CKD is a prevalent, irreversible condition that currently affects 13.1% of U.S. adults, and the number of diagnoses is increasing.3 Because CKD can remain asymptomatic until later stages of the disease, early detection is crucial in order to preserve renal function.4
Recent research has indicated that ED is not only a symptom of CKD, but a contributing factor as well.5 A study evaluating the role of sexual dysfunction in kidney disease concluded that ED increased the risk for end stage renal disease and subsequent dialysis treatment.6
A 2021 study discovered that ED-related disruptions in endothelial functioning created the vascular conditions necessary for CKD and renal failure.7 Endothelial damage impairs the release of nitrous oxide, which can increase capillary pressure and vascular resistance in the glomerulus.8 Furthermore, changes in the hypothalamic-pituitary-gonadal axis consistent with CKD are also responsible for the reduced testosterone levels seen in ED.9
Sexual dysfunction and kidney disease share multiple risk factors, namely, diabetes, hypertension, cardiovascular disease, hyperparathyroidism, dyslipidemia, and depression.10 Because ED and CKD are linked both directly and indirectly, physicians must closely monitor their patients for sexual dysfunction, as it could be an indicator of a more serious condition.
The clinical relationship between sexual dysfunction and kidney disease highlights the importance of diagnosing ED early. ED is both under-diagnosed and under-treated in CKD patients, so it is imperative that doctors understand the causal relationship between these two conditions.11 ED is often left untreated because of a lack of awareness, cost of treatment, and feelings of embarrassment.12 Furthermore, advancements in CKD treatments have substantially improved life expectancy, and preserving sexual function is an important part of maintaining quality of life.13
Learn more about how MediSuite makes treating the symptoms of ED easier and less expensive for patients.
- Suzuki, E., Nishimatsu, H., Oba, s., Takahashi, M., Homma, Y. (2014). Chronic kidney disease and erectile dysfunction. World Journal of Nephrology 3(4), 220-229.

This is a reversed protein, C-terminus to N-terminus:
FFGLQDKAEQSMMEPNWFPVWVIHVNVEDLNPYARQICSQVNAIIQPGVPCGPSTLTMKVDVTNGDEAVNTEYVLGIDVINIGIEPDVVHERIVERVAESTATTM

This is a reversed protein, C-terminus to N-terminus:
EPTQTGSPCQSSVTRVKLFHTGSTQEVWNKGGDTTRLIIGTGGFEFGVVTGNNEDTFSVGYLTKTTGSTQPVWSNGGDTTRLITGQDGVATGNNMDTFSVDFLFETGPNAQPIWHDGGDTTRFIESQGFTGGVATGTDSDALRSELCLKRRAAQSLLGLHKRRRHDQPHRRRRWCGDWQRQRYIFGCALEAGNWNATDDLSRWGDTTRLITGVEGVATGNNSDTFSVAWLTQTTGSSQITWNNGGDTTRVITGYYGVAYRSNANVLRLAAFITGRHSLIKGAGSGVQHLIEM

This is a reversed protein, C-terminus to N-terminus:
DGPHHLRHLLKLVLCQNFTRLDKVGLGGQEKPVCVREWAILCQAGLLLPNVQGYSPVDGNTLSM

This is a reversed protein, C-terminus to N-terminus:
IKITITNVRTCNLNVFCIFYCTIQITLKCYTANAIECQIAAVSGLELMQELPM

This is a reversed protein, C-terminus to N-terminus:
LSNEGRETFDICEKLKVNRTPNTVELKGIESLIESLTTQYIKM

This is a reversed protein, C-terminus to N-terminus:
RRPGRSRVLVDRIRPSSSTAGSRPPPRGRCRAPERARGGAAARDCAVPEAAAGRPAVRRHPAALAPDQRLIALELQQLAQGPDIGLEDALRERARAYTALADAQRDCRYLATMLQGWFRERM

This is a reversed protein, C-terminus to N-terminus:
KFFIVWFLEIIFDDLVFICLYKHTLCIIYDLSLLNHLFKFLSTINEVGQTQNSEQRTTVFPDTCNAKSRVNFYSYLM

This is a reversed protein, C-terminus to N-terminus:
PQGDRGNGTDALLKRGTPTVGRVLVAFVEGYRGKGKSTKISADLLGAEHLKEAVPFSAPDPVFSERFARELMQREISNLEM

- Edey, M.M. (2017). Male Sexual Dysfunction and Chronic Kidney Disease. Frontiers in Medicine 4(32).
- Ammirati, A.L. (2020). Chronic kidney disease. Rev Assoc Med Bras 66(1).
- Gaitonde, D.Y., Cook, D.L., Rivera, I.M. (2017). Chronic Kidney Disease: Detection and Evaluation. American Family Physician 96(12), 776-783.
- Costa, M.R., Ponciano, V.C., Costa, T.R., Gomes, C.P., de Oliveira, E.C. (2018). Stage effect of chronic kidney disease in erectile function. International Brazilian Journal of Urology 44(1), 132-140.
- Shen, Y.C., Weng, S.F., Wang, J.J., Tien, K..J. (2014). Erectile Dysfunction and Risk of End Stage Renal Disease Requiring Dialysis: A Nationwide Population-Based Study. PLOS ONE 9(7), e102055.
- Cirakoglu, A., Yuce, A., Benli, E., Arici, Y.K., Dugeroglu, H., Ogreden, E. (2021). Is erectile dysfunction an early clinical symptom of chronic kidney disease? The Aging Male 24(1), 24-28.
- Ayub, W. & Fletcher, S. End-stage renal disease and erectile dysfunction. Is there any hope? Nephrology Dialysis Transplantation 15(10), 1525-1528.
- Holley, J.L. (2004). The hypothalamic-pituitary axis in men and women with chronic kidney disease. Advances in Chronic Kidney Disease 11(4), P337-P341.
- Fiuk, J.V. & Tadros, N.N. (2019). Erectile dysfunction in renal failure and transplant patients. Translational Andrology and Urology 8(2), 155-163.
- Papadopoulou, E., Varouktsi, A., Lazaridis, A., Boutari, C., Doumas, M. (2015). Erectile dysfunction in chronic kidney disease: From pathophysiology to management. World Journal of Nephrology 4(3), 379-387.
- Grant, P., Jackson, G., Baig, I., Quin, J. (2013). Erectile dysfunction in general medicine. Clinical Medicine (London) 13(2), 136-140.
- Pizzol, D., Xiao, T., Yang, L., Demurtas, J., McDermott, D., Garolla, A., Nardelotto, A., Grabovac, I., Soysal, P., Kazancioglu, R.T., Veronese, N., Smith, L. (2020). Prevalence of erectile dysfunction in patients with chronic kidney disease: a systematic review and meta-analysis. International Journal of Impotence Research 33, 508-515.